Antrim, Richard N.
Richard Nott Antrim was born on 17 December 1907 in Peru, Indiana. Following a year of enlisted Naval Reserve service, he entered the U.S. Naval Academy in 1927. Graduated in June 1931 and receiving a commission in the rank of Ensign, he briefly served in the Eleventh Naval District offices at San Diego, California, then reported for sea duty in the battleship New York. In April 1932, he began instruction at Naval Air Station, Pensacola, Florida, after which he returned to sea in the oiler Salinas, ammunition ship Nitro, and light cruiser Trenton. Antrim then helped to fit out and subsequently served on board the heavy cruiser Portland. In June 1934, while assigned to the latter ship, he was promoted to Lieutenant Junior Grade. Following a brief tour on board the destroyer Crowninshield, in July 1936 he was assigned to Naval Air Station, Lakehurst, New Jersey for training and duty with lighter-than-air-aircraft (dirigibles and balloons). In May 1938, he became Executive Officer of the minesweeper Bittern. Antrim was promoted to Lieutenant in July 1939 and in December transferred to the destroyer Pope as her the Executive Officer. While serving in that Asiatic Fleet ship in September 1940, he received his designation as a Naval Aviator (LTA).
During the first months of World War II, Pope participated in the desperate struggle to defend the Philippines and Netherlands East Indies. On 1 March 1942, following the Battle of the Java Sea, she attempted to escort the damaged British heavy cruiser Exeter out of the combat zone, but was sunk by aircraft bombs when the little force was intercepted by the enemy. Though wounded, Lieutenant Antrim led the ship's survivors as they drifted at sea for three days, until the enemy picked them up and took them to a prisoner of war facility at Makassar, Celebes. In April 1942, when a fellow officer was being viciously beaten and close to death, Antrim bravely stepped forward and offered to take the rest of the punishment, stunning the Japanese guards, inspiring the Allied prisoners, and creating among the enemy a new-found respect for their American captives. For his "conspicuous gallantry and intrepidity" on this occasion, Antrim was awarded the Medal of Honor.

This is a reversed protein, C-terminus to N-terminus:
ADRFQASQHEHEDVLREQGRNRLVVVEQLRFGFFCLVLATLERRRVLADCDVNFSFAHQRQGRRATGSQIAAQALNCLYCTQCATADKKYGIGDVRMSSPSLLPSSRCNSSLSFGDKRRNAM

While a Prisoner of War, he continued his leadership role and devised a clever method of communicating the identity of the prison camp to Allied forces. He was temporarily promoted to Commander in November 1942, which rank was made permanent in 1949. Following liberation in September 1945, Antrim returned to the United States and attended the Repatriated Prisoner of War Refresher Course. He then received training at Naval Air Station, Lakehurst, New Jersey, the Naval War College, Newport, Rhode Island, and the Fleet Sonar School, San Diego, California. He was commanding officer of the destroyer Turner in 1947 and 1948, followed by a Lighter Than Air Planning and Programs assignment at the Office of Chief of Naval Operations in Washington, D.C. While in this post, he was promoted in July 1950 to Captain. Remaining in the National Capital during the early 1950s, Antrim served with the Policy Advisory Staff at the Department of State and on the Psychological Strategy Board. Beginning in August 1952, he commanded the attack transport Montrose. Returning to Washington D.C. in June 1953, Captain Antrim became the Head of the Naval Amphibious Warfare Matters Section in the Office of the Chief of Naval Operations. Due to health problems, he retired in June 1954 and was promoted at that time to the rank of Rear Admiral on the retired list. Richard N. Antrim died on 8 March 1969 and is buried at Arlington National Cemetery, Arlington, Virginia.
USS Antrim (FFG-20), 1981-1998, was named in honor of Rear Admiral Richard N. Antrim.
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